... 2006, the woman known publicly only as Comandante Ramona (below right) died from kidney disease in Chiapas, the highland state of Mexico for whose independence she had fought. Born in 1959, she drafted a Revolutionary Law on Women in 1993, and a year later drew global attention. London's Independent wrote of this indigenous woman:
[I]t was Ramona who led the rebels into the town of San Cristóbal de las Casas on New Year's Day 1994, demanding greater rights for the indigenous people of Chiapas and protesting at Mexico's involvement in the North American Free Trade Agreement (Nafta) which came into force that day.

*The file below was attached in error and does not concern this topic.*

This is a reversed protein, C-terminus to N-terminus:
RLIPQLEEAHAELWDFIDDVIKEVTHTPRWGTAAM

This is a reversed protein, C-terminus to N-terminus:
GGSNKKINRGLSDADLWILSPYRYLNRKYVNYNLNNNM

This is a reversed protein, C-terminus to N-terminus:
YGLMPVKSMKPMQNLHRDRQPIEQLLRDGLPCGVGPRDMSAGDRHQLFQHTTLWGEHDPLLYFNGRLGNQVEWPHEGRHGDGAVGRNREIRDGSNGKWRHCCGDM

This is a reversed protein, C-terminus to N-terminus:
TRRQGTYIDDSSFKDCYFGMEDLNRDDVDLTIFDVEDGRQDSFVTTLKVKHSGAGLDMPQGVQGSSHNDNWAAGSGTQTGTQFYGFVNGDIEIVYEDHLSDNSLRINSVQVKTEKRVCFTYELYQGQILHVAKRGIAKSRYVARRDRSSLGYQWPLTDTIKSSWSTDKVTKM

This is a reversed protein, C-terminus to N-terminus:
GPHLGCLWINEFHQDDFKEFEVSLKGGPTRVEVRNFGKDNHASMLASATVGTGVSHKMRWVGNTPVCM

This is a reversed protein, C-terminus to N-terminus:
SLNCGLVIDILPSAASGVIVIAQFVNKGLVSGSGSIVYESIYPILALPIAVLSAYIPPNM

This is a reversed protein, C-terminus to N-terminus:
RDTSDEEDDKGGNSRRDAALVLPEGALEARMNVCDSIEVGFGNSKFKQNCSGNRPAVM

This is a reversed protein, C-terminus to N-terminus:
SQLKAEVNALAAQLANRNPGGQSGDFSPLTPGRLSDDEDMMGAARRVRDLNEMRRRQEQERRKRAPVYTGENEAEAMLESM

Thus began a rebellion that "effectively ended after 12 days of fighting, in which around 150 people died." Then Ramona initiated peace talks. In subsequent years she, her subcomandante, Marcos, and their Zapatista organization would remain "a powerful lobby group." Dolls were made of her, and she attained prominence particularly among Chiapas' women:
'Es una mujer de mucha enagua,' they would say. She's a woman with a lot of petticoat, equivalent to saying a man has a lot of cojones.